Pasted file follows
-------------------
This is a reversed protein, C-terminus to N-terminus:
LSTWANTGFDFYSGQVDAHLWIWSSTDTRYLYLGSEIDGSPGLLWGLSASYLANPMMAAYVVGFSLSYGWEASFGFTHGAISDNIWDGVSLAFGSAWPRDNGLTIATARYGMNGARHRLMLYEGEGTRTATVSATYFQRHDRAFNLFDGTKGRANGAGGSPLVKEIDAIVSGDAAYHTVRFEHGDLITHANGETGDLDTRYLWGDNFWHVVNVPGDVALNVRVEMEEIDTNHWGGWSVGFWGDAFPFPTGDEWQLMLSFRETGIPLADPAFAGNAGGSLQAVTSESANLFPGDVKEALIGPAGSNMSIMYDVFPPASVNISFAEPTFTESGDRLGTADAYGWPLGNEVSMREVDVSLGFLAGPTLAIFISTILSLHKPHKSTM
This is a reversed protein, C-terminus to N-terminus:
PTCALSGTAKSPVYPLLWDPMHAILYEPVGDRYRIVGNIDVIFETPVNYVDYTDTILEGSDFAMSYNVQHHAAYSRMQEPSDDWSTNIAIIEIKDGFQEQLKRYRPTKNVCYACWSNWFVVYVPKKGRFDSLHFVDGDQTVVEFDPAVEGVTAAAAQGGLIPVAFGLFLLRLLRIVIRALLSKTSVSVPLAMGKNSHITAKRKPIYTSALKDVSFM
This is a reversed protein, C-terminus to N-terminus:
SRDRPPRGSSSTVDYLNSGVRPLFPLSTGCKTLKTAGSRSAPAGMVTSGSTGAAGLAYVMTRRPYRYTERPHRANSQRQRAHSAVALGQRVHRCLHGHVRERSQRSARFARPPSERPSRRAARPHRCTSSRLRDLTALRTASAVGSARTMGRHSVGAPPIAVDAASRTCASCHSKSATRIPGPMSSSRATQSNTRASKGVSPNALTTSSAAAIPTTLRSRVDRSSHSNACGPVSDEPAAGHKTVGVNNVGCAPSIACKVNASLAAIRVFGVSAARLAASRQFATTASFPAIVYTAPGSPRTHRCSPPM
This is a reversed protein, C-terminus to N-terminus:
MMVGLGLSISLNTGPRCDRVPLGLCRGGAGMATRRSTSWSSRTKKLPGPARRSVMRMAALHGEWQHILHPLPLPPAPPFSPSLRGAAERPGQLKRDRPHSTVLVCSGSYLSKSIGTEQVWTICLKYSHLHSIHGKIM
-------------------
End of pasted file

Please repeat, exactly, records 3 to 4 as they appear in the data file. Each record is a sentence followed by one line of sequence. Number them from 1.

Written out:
This is a reversed protein, C-terminus to N-terminus:
SRDRPPRGSSSTVDYLNSGVRPLFPLSTGCKTLKTAGSRSAPAGMVTSGSTGAAGLAYVMTRRPYRYTERPHRANSQRQRAHSAVALGQRVHRCLHGHVRERSQRSARFARPPSERPSRRAARPHRCTSSRLRDLTALRTASAVGSARTMGRHSVGAPPIAVDAASRTCASCHSKSATRIPGPMSSSRATQSNTRASKGVSPNALTTSSAAAIPTTLRSRVDRSSHSNACGPVSDEPAAGHKTVGVNNVGCAPSIACKVNASLAAIRVFGVSAARLAASRQFATTASFPAIVYTAPGSPRTHRCSPPM
This is a reversed protein, C-terminus to N-terminus:
MMVGLGLSISLNTGPRCDRVPLGLCRGGAGMATRRSTSWSSRTKKLPGPARRSVMRMAALHGEWQHILHPLPLPPAPPFSPSLRGAAERPGQLKRDRPHSTVLVCSGSYLSKSIGTEQVWTICLKYSHLHSIHGKIM